A photographic tribute to naval air craft carriers captures their awesome power in vivid pictorial detail. The father and son photography team (Yogi is also a retired vice admiral) show how the crewman live, eat, sleep, and even have their dental checkups, along side the dramatic flight shots, afterburners flaming. The accompanying text highlights information about the size and construction of the floating cities, including interviews with crew. Lacks a bibliography and index. 9x12" Annotation c. Book News, Inc., Portland, OR (booknews.com)
Read More Show Less

Product Details

  • ISBN-13: 9780815732235
  • Publisher: Brookings Institution Press
  • Publication date: 1/28/1995
  • Edition description: New Edition
  • Edition number: 1
  • Pages: 236
  • Lexile: 1420L (what's this?)
  • Product dimensions: 5.99 (w) x 8.93 (h) x 0.70 (d)

Meet the Author

William T. Gormley Jr. is University Professor and professor of government and public policy at Georgetown University. He is the author of several books, including Organizational Report Cards, with David Weimer.

Read More Show Less

Table of Contents

1 Private Headaches, Public Dilemmas 1
2 Child Care as a Social Problem 15
3 Child Care as an Institutional Problem 42
4 Markets and Black Markets 67
5 Dos, Don'ts, and Dollars 98
6 Do-Gooders, Go-Getters, and Go-Betweens 133
7 Reinventing Child Care 166
Appendix 193
Notes 197
Index 237
Read More Show Less

Customer Reviews

Be the first to write a review
( 0 )
Rating Distribution

5 Star

(0)

4 Star

(0)

3 Star

(0)

2 Star

(0)

1 Star

(0)

Your Rating:

Your Name: Create a Pen Name or

Barnes & Noble.com Review Rules

Our reader reviews allow you to share your comments on titles you liked, or didn't, with others. By submitting an online review, you are representing to Barnes & Noble.com that all information contained in your review is original and accurate in all respects, and that the submission of such content by you and the posting of such content by Barnes & Noble.com does not and will not violate the rights of any third party. Please follow the rules below to help ensure that your review can be posted.

Reviews by Our Customers Under the Age of 13

We highly value and respect everyone's opinion concerning the titles we offer. However, we cannot allow persons under the age of 13 to have accounts at BN.com or to post customer reviews. Please see our Terms of Use for more details.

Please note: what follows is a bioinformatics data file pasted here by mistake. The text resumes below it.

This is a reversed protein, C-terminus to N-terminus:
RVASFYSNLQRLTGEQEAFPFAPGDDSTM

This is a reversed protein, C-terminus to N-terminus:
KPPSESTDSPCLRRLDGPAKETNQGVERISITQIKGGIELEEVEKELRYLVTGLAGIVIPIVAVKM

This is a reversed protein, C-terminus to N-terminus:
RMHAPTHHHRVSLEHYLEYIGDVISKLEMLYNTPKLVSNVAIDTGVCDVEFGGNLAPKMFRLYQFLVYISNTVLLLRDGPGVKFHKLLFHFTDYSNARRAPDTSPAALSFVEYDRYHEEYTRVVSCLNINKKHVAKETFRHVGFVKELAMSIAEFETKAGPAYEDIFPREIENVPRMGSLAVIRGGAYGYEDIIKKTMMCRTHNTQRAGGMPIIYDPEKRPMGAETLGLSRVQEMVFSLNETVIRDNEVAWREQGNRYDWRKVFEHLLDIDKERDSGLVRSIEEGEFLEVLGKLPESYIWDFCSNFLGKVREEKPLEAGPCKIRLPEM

What to exclude from your review:

Please do not write about reviews, commentary, or information posted on the product page. If you see any errors in the information on the product page, please send us an email.

Reviews should not contain any of the following:

  • - HTML tags, profanity, obscenities, vulgarities, or comments that defame anyone
  • - Time-sensitive information such as tour dates, signings, lectures, etc.
  • - Single-word reviews. Other people will read your review to discover why you liked or didn't like the title. Be descriptive.
  • - Comments focusing on the author or that may ruin the ending for others
  • - Phone numbers, addresses, URLs
  • - Pricing and availability information or alternative ordering information
  • - Advertisements or commercial solicitation

Reminder:

  • - By submitting a review, you grant to Barnes & Noble.com and its sublicensees the royalty-free, perpetual, irrevocable right and license to use the review in accordance with the Barnes & Noble.com Terms of Use.
  • - Barnes & Noble.com reserves the right not to post any review -- particularly those that do not follow the terms and conditions of these Rules. Barnes & Noble.com also reserves the right to remove any review at any time without notice.
  • - See Terms of Use for other conditions and disclaimers.
Search for Products You'd Like to Recommend

Recommend other products that relate to your review. Just search for them below and share!

Create a Pen Name

Your Pen Name is your unique identity on BN.com. It will appear on the reviews you write and other website activities. Your Pen Name cannot be edited, changed or deleted once submitted.

 
Your Pen Name can be any combination of alphanumeric characters (plus - and _), and must be at least two characters long.

Continue Anonymously

    If you find inappropriate content, please report it to Barnes & Noble
    Why is this product inappropriate?
    Comments (optional)